Teacher Julie Anne O'Brien, music teacher Neil Barrett and students from Scoil Dean Cussen entertain the crowd
ON JUNE 16, 1924, as he lay in a hospital bed James Joyce despondently scrawled in his notebook, ‘‘Today 16 June 1924 twenty years after. Will anybody remember this date?’
The date, in question, was Thursday, June 16, 1904 as Joyce’s Ulysses followed the life and thoughts of Leopold Bloom and a host of other characters from 8am to the early hours of the morning. It is believed Joyce chose that date because he met Nora Barnacle, his future wife, for the first time.
Bloomsday began in Ireland in 1954 and it is always remembered in Bruff – the biggest celebration outside Dublin. One wonders what a certain Scottish footballer would have made of the style, culture and entertainment on display
It began on the steps of the historic Church of Ireland - the oldest building in Bruff. Donal Thurlow, festival director, welcomed one and all and commented on “how magnificent everyone looked, dressed in their 1904-style finery, with many ladies wearing wonderful hats that outshone anything at Royal Ascot”.
The school choir from Scoil Dean Cussen was first to entertain singing several songs accompanied by musicians. As usual, Bruff’s own Mary Harvey, stage and screen actor, declared the festival open with some aplomb by arriving in a vintage, miniature, fire engine.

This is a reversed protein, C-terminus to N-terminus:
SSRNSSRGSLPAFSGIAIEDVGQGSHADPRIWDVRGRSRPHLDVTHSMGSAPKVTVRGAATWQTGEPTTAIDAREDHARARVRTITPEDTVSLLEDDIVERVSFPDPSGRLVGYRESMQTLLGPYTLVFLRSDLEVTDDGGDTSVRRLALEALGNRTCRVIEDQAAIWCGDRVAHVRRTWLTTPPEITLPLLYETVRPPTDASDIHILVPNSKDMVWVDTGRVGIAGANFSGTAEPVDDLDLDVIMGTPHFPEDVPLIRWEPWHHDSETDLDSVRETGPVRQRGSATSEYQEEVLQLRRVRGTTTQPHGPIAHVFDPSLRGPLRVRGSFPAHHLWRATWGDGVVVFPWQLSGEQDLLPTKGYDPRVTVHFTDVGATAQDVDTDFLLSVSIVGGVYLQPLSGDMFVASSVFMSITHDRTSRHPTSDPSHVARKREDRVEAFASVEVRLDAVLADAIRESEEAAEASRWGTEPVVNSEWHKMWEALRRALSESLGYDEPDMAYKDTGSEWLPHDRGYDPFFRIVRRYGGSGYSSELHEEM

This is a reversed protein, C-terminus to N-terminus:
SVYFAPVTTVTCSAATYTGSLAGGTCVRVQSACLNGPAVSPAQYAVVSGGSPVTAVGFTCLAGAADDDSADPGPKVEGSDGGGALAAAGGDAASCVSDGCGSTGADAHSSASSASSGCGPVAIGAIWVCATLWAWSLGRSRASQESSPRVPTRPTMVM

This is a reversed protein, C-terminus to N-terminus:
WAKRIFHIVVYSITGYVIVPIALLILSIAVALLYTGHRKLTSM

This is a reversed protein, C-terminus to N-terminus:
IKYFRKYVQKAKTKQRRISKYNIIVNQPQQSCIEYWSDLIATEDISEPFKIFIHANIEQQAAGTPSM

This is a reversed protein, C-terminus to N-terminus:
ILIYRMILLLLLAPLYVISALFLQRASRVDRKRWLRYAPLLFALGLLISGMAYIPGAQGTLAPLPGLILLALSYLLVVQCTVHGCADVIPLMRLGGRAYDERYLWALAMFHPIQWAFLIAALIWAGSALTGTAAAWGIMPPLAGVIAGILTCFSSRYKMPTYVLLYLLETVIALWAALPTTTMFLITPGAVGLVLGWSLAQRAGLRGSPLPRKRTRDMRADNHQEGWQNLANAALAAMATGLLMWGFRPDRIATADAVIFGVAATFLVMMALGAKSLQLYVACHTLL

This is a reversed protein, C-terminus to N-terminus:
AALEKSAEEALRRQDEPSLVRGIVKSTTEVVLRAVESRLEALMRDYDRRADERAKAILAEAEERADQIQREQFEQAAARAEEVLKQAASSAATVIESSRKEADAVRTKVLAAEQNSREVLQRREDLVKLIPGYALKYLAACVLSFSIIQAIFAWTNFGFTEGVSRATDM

Delicious liver and kidneys were eaten during the Joycean breakfast in the church. As attendees ate, Jade Dillon and Noreen O'Sullivan sang.
In the hall there was an exhibition of books by and about James Joyce, including rare and valuable first editions.
“The many connections and mentions relating to Limerick in the works of Joyce were noted. As was his friendship with George Clancy, Mayor of Limerick – on which the character of Davin in Portrait is based. Limerick Lace, the lady of Ballyhoura, Garryowen are amongst many other references to Limerick in the works of Joyce,” said Mr Thurlow.
Crowds even packed into Paddy McAuliffe’s Bookmakers as the winner of the Ascot Gold Cup is an important part of the plot in Ulysses and the same race was on last Thursday. Mick Lacey read the excerpt. Next stop was Clancy’s for readings, music and film clips, accompanied by gorgonzola and red wine. Excellent brass quintet No Strings Attached included a special version of Mise Eire by Sean O Riada, who gave his first public performance in the hall in Bruff.
“Casual visitors did not express much surprise upon walking into a pub in Bruff and finding well-dressed people, in the style of 1904, deep in discussion about the works of James Joyce. It’s what you expect in Bruff every June 16!” said Mr Thurlow